Three Months After Floods, Cries For Help Echo In Uttarakhand

Date 2013/9/25 4:24:13 | Topic: Hindu Press International


KEDARNATH, INDIA, September 23, 2013 (Times Of India): More than three months after flash floods, landslides and rain destroyed large parts of Uttarakhand the tortuous exercise of rebuilding shattered lives is on. The immediate task of evacuating thousands of pilgrims and tourists is over. But the residents suffer, each day a grim battle to tackle the fallout of a loss of a way of life and livelihoods.

The government has just about scratched the surface of the problem. The task of reconstruction is uphill. Roads have vanished. The topography has changed. Rivers have altered course. Rain and landslides hobble operations and worse, winter is approaching. Tourism, once Uttarakhand's backbone, doesn't exist anymore.

A case in point is the Kedar Valley of Rudraprayag district. Many families here no longer have homes. Their farmlands no longer exist. The pilgrimage circuit, once a money spinner that helped them to sustain the year is history. Hotels, shops and eateries are in ruins.

"We are finished, at Kedarbaba's mercy," Chait Singh, who is in his eighties, says. Flood waters took away his godown and shop at Sonprayag, 15.5 miles from Kedarnath. Sonprayag, on the banks of the Mandakini, is a picture of devastation. Abandoned cars litter the roads, most of them damaged, full of sand and debris.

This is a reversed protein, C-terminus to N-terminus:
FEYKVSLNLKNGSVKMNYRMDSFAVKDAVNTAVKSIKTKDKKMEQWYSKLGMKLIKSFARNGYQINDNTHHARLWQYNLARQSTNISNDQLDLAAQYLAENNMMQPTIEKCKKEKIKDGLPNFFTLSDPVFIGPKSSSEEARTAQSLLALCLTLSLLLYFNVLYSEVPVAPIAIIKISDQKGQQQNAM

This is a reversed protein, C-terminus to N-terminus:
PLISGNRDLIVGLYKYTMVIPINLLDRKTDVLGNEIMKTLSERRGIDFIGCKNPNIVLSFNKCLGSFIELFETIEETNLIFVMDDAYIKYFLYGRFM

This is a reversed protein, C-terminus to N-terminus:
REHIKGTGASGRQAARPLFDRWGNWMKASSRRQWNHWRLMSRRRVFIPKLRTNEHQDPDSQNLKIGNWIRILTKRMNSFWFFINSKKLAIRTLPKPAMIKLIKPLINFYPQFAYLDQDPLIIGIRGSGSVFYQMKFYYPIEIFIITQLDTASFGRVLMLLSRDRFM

The losses are enormous. The total number affected stands at several hundred thousand, chief secretary Subhash Kumar says. He names Rudraprayag, Uttarkashi, Chamoli and Pithoragarh as the worst-hit.

Chief minister Vijay Bahugana concedes a complete recovery will take years and nearly US$2.2 billion. The government is setting up pre-fabricated houses in 19 places. These should last for over 20 years. Bahugana adds the state doesn't have the means to compensate for the damages fully. "We are doing our best, but can't compensate the entire (Kedar) Valley for their loss. Our effort is to provide relief."

It's the yatra -- rather the suspension of it -- that's proving the biggest hurdle. Puja resumed at Kedarnath on September 11, but the temple town is nowhere near ready for pilgrims. The temple town's infrastructure was smashed on June 16 and June 17. Many bodies are still buried under the rubble that covers the town.

This article comes from Hinduism Today Magazine

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